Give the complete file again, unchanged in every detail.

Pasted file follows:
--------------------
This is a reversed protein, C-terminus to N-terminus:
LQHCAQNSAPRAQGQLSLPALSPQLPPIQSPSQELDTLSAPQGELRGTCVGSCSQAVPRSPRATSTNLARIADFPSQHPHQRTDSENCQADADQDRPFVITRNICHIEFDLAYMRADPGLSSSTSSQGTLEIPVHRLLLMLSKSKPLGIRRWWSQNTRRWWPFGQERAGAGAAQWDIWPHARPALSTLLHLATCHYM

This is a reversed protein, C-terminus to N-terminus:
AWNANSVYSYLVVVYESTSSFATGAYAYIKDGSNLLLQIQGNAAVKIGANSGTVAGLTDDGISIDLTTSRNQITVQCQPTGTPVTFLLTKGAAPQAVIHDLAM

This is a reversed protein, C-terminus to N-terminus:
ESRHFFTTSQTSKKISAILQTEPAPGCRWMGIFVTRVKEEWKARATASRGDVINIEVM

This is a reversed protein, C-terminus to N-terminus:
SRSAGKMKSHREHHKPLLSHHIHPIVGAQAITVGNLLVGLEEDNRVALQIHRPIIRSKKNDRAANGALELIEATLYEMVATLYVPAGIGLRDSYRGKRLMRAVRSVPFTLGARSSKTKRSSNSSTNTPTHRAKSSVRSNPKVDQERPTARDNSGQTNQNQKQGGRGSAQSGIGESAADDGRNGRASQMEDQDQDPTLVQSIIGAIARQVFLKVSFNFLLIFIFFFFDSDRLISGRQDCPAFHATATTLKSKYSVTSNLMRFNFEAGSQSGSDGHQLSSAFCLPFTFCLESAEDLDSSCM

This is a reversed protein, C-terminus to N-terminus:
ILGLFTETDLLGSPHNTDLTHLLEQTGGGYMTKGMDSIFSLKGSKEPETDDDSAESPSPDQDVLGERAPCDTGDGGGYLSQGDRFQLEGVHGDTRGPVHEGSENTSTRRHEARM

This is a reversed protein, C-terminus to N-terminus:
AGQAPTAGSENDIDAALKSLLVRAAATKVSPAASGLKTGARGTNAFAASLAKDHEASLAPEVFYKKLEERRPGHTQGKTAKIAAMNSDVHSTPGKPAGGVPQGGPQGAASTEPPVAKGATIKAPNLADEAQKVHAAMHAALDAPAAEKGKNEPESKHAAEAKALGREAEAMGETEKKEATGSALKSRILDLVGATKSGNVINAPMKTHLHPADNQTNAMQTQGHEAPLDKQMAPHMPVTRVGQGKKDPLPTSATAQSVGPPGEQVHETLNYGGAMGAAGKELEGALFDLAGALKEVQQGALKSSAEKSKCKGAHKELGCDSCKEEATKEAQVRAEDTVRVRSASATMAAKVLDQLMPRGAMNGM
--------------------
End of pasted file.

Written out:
This is a reversed protein, C-terminus to N-terminus:
LQHCAQNSAPRAQGQLSLPALSPQLPPIQSPSQELDTLSAPQGELRGTCVGSCSQAVPRSPRATSTNLARIADFPSQHPHQRTDSENCQADADQDRPFVITRNICHIEFDLAYMRADPGLSSSTSSQGTLEIPVHRLLLMLSKSKPLGIRRWWSQNTRRWWPFGQERAGAGAAQWDIWPHARPALSTLLHLATCHYM

This is a reversed protein, C-terminus to N-terminus:
AWNANSVYSYLVVVYESTSSFATGAYAYIKDGSNLLLQIQGNAAVKIGANSGTVAGLTDDGISIDLTTSRNQITVQCQPTGTPVTFLLTKGAAPQAVIHDLAM

This is a reversed protein, C-terminus to N-terminus:
ESRHFFTTSQTSKKISAILQTEPAPGCRWMGIFVTRVKEEWKARATASRGDVINIEVM

This is a reversed protein, C-terminus to N-terminus:
SRSAGKMKSHREHHKPLLSHHIHPIVGAQAITVGNLLVGLEEDNRVALQIHRPIIRSKKNDRAANGALELIEATLYEMVATLYVPAGIGLRDSYRGKRLMRAVRSVPFTLGARSSKTKRSSNSSTNTPTHRAKSSVRSNPKVDQERPTARDNSGQTNQNQKQGGRGSAQSGIGESAADDGRNGRASQMEDQDQDPTLVQSIIGAIARQVFLKVSFNFLLIFIFFFFDSDRLISGRQDCPAFHATATTLKSKYSVTSNLMRFNFEAGSQSGSDGHQLSSAFCLPFTFCLESAEDLDSSCM

This is a reversed protein, C-terminus to N-terminus:
ILGLFTETDLLGSPHNTDLTHLLEQTGGGYMTKGMDSIFSLKGSKEPETDDDSAESPSPDQDVLGERAPCDTGDGGGYLSQGDRFQLEGVHGDTRGPVHEGSENTSTRRHEARM

This is a reversed protein, C-terminus to N-terminus:
AGQAPTAGSENDIDAALKSLLVRAAATKVSPAASGLKTGARGTNAFAASLAKDHEASLAPEVFYKKLEERRPGHTQGKTAKIAAMNSDVHSTPGKPAGGVPQGGPQGAASTEPPVAKGATIKAPNLADEAQKVHAAMHAALDAPAAEKGKNEPESKHAAEAKALGREAEAMGETEKKEATGSALKSRILDLVGATKSGNVINAPMKTHLHPADNQTNAMQTQGHEAPLDKQMAPHMPVTRVGQGKKDPLPTSATAQSVGPPGEQVHETLNYGGAMGAAGKELEGALFDLAGALKEVQQGALKSSAEKSKCKGAHKELGCDSCKEEATKEAQVRAEDTVRVRSASATMAAKVLDQLMPRGAMNGM